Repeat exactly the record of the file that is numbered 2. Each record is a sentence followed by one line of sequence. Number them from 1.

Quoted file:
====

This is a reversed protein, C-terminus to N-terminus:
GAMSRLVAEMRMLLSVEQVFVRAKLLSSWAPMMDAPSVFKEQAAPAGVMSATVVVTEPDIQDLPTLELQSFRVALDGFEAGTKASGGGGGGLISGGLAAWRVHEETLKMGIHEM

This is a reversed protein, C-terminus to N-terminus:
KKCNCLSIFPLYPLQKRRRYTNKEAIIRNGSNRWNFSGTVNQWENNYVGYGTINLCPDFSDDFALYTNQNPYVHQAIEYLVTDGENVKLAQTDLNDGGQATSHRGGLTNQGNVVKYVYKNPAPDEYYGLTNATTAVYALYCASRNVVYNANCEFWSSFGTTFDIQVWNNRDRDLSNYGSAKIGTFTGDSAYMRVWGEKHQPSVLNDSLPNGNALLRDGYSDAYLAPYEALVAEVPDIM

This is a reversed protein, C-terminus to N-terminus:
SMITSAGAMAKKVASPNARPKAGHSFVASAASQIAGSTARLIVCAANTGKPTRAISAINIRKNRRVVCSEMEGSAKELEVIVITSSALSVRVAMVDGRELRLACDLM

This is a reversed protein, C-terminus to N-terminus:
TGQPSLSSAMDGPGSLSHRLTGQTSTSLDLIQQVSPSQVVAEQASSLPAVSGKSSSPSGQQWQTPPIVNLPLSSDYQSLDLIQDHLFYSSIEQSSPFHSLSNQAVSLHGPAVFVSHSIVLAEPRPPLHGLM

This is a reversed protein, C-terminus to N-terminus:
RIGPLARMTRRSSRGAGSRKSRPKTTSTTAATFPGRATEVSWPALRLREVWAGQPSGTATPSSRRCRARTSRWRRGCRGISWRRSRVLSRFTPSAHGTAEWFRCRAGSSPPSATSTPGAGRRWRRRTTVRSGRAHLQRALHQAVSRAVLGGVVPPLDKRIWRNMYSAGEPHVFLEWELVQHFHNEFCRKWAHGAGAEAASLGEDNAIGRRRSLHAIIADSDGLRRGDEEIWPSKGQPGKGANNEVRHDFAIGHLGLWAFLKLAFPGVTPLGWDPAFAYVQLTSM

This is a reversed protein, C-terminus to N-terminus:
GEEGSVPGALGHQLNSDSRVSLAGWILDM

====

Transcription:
This is a reversed protein, C-terminus to N-terminus:
KKCNCLSIFPLYPLQKRRRYTNKEAIIRNGSNRWNFSGTVNQWENNYVGYGTINLCPDFSDDFALYTNQNPYVHQAIEYLVTDGENVKLAQTDLNDGGQATSHRGGLTNQGNVVKYVYKNPAPDEYYGLTNATTAVYALYCASRNVVYNANCEFWSSFGTTFDIQVWNNRDRDLSNYGSAKIGTFTGDSAYMRVWGEKHQPSVLNDSLPNGNALLRDGYSDAYLAPYEALVAEVPDIM